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January 23rd, 2008, 17:34
Originally Posted by bkrueger View Post
So, when discussion, what a game should do for the combat responsiveness, you should have a fully player controlled party in mind, otherwise there is an obvious bias to non-party games - they have a by far easier task.
Obviously it's simpler to create an interface where you only control one actor, but that doesn't mean that multi-actor games are necessarily less fluid or responsive.

Remember Close Combat? That was twelve years ago. You controlled a "party" — a squad, technically speaking — in combat in varied terrain. It was very fast, fluid, and responsive. I see no reason why this type of RT combat couldn't be implemented in a role-playing game (other than it'd be a fair bit of work). There are plenty of other tactical games, both real-time and turn-based, to look at for inspiration.

The unfortunate fact is that party combat in most role-playing games is just pretty badly done. The reasons are historical — you take a system that works, sort of, for a single character game, and then add more characters. This makes a mess of it. What should have been done is a complete redesign based on multi-character combat to start with.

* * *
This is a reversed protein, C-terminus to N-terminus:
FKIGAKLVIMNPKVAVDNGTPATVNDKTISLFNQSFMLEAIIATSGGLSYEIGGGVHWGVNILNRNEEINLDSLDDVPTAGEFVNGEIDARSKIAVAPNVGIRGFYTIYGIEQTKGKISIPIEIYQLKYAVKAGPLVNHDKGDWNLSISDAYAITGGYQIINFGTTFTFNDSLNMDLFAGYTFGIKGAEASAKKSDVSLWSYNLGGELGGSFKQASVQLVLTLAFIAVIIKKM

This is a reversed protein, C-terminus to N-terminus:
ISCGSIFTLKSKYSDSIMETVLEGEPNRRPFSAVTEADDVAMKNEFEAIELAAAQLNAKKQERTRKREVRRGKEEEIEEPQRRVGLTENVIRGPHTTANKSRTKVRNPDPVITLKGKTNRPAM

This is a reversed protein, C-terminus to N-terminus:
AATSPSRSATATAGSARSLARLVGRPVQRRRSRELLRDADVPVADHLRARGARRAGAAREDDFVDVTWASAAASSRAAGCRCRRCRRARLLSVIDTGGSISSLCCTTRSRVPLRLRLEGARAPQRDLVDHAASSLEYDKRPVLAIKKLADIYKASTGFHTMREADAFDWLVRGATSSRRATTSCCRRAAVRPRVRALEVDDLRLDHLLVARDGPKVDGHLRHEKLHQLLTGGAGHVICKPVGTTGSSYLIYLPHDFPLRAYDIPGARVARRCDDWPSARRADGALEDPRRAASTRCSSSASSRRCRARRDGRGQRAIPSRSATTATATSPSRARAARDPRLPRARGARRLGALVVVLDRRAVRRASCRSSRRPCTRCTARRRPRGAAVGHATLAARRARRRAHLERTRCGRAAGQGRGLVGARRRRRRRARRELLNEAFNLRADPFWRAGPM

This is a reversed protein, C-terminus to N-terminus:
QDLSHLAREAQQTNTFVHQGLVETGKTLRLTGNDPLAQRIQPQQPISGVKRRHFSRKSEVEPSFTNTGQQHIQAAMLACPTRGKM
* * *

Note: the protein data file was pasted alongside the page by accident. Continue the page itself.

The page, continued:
This means better AI and a different design paradigm. For example, take your classic D&D-style RPG. What I'd *want* to be able to do is give each party member "standing orders" — for example, my sorcerer should look for cover, hang back, and be the artillery; my rogue should look for high ground and attempt to sneak around and be the sniper; my tank should face the enemy head-on, and my cleric should support and heal the tank.

I should not have to micro-manage this behavior — whenever combat starts, they should look for appropriate positions and take them. As combat proceeds, I should be able to order individual members, a part of the party, or the entire party to take up new positions by designating a new target area. If necessary, I should be able to give individual members specific orders — for example, to tell the sorcerer to break cover and move to a new position, or give the rogue a new target area — say, behind the enemy — and get her to sneak her way there, using cover intelligently.

Note that this would work equally well in turn-based and real-time. The main change is pretty simple, really — better AI and a squad-based command interface. Nothing that hasn't been done very well many times over.
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